Tuesday, December 05, 2006

In closing, listen to Czeslaw Milosz (not silly social scientists)

I argued throughout this class - and couldn't feel stronger - that, at a certain, "real" level, the social sciences are infected by a fundamental arrogance of reason. This prevents people, but esp. academics and intellectuals, from viewing experiences and thinking about social justice, civil society and ecological progress in a convincing, "real" way. (we'll see if the corrective - humility - and the corresponding re-orientation of the social sciences with that spirit ever happens.)

Since the struggle for freedom and resistance to oppressive forms of technology ultimately will take place on the level of ideas and spirit, I'm closing this semester with my favorite writer, someone who lived through the absolute collapse of 20th Century, Western civilization. Czeslaw Milosz wrote, battled and resisted the Nazis in Warsaw throughout WWII, witnessed the Germans, the Westerns Powers and his society's moral bankruptcy and somehow made the most beautiful poetry out of these experiences:


Again I was flying in my dream. As if my old body contained, prior to live beings, the possibility of all movements, flying, swimming, crawling, running.


Little animals from cartoons, talking rabbits, doggies, squirrels, as well as ladybugs, bees, grasshoppers. They have as much in common with real animals as our notions of the world have with the real world. Think of this, and tremble.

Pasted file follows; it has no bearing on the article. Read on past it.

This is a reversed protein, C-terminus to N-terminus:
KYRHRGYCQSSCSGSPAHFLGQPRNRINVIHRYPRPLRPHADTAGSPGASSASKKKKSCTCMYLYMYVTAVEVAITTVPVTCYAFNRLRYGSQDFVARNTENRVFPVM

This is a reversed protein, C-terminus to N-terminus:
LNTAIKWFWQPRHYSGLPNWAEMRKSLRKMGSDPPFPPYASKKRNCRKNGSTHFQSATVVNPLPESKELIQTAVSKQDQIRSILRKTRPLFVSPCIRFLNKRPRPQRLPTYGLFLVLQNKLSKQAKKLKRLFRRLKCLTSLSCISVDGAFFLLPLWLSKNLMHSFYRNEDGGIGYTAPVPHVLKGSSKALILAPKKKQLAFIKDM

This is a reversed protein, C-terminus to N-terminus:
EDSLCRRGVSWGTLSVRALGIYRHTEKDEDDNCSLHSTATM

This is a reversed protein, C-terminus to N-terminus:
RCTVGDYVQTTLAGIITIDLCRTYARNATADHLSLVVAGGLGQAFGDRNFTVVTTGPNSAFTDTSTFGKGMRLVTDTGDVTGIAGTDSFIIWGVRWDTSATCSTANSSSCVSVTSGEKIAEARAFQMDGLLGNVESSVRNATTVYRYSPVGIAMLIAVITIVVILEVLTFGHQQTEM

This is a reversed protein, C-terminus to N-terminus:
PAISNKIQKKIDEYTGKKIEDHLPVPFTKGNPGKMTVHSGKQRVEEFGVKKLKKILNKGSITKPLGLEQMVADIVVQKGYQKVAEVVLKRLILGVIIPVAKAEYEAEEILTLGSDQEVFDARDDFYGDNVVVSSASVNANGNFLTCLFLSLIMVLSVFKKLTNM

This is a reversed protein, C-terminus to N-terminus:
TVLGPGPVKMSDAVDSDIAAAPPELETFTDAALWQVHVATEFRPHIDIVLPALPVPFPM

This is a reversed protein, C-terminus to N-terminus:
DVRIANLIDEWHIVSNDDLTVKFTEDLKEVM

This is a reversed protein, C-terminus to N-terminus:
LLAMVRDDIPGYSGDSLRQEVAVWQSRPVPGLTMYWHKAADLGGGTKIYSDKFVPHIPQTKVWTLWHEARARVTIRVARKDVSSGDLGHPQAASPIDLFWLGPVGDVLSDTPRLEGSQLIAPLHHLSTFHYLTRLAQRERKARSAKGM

(I would end end with the above for the obvious reason, but couldn't resist.)


Let us imagine a poet gets in his hands the Hollywood crowd, those financiers, directors, actors and actresses. And that he is fully aware of the crime perpetrated every day on millions of human beings by money, which acts not in the name of any ideology but exclusively for the purpose of multiplying itself. What penalty would be adequate? He hesitates between slitting their bellies and disemboweling them; locking them together behind barbed wire in the hope that they would start to eat each other, beginning with the fattest potentates; grilling them on a small fire; throwing them, bound, onto an anthill. However, as he interrogates them and sees them humble, trembling, obsequious, fawning, not at all remembering their own arrogance, he is discouraged. Their guilt is as elusive as that of the party bureaucrats in an authoritarian state. The closest thing to justice might be to kill the whole lot. He shrugs, and sets them free.